South Africa, you’re getting a new president today
South Africa will have a new president by mid-afternoon on Thursday.
The office of ANC chief whip Jackson Mthembu emailed MPs on Wednesday night, before Jacob Zuma had tendered his immediate resignation as president, to inform them of Chief Justice Mogoeng Mogoeng's availability.
"The chief whip of the majority party has been informed by the Speaker [Baleka Mbete] that the chief justice is making himself available after the motion of no confidence to officiate in the election of the new president of South Africa. This item was scheduled for Friday morning. We are now moving it forward to Thursday afternoon or evening," the email read.
However, with the motion no longer necessary, Parliament will instead elect the man or woman who will replace Zuma as the country's First Citizen.
This will most likely take place at 2pm - the same time originally allocated for the motion of no confidence against Jacob Zuma. However, Nathi Mncube‚ spokesperson for the office of the Chief Justice, would only confirm that it would be 'this afternoon'.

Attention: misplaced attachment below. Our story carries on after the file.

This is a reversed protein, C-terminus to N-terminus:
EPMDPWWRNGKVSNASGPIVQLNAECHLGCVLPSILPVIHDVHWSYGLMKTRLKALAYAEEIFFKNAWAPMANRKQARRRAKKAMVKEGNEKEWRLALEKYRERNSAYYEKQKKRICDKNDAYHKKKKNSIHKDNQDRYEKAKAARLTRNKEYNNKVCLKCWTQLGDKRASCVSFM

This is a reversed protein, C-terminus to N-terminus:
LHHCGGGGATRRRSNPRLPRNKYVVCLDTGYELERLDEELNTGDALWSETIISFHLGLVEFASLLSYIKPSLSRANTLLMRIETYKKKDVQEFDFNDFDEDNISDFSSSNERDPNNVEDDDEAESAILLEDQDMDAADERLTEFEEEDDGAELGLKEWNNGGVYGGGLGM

President Jacob Zuma resigned as leader of South Africa on Feburary 14 2018 during a televised address to the nation.
DA chief whip John Steenhuisen said he thought "the opposition was duty-bound" to offer up an alternative candidate to the ANC's expected nominee, current party president and state deputy president Cyril Ramaphosa. Should this happen, he said, it would trigger a debate and then a secret ballot by MPs.
"What will be interesting to watch is what the Zuma faction of the ANC does. Will they do to their candidate what the party has done to Zuma? Will there be abstentions, or spoiled ballots, or will they cast their vote for an opposition candidate?" said Steenhuisen on Thursday morning.
Should Parliament elect a new president today, the previously postponed State of the Nation address will most likely take place at the scheduled time of 7pm on Friday.
Jacob Zuma is no longer the president of South Africa. TimesLIVE takes a look back at his tenure leading the country.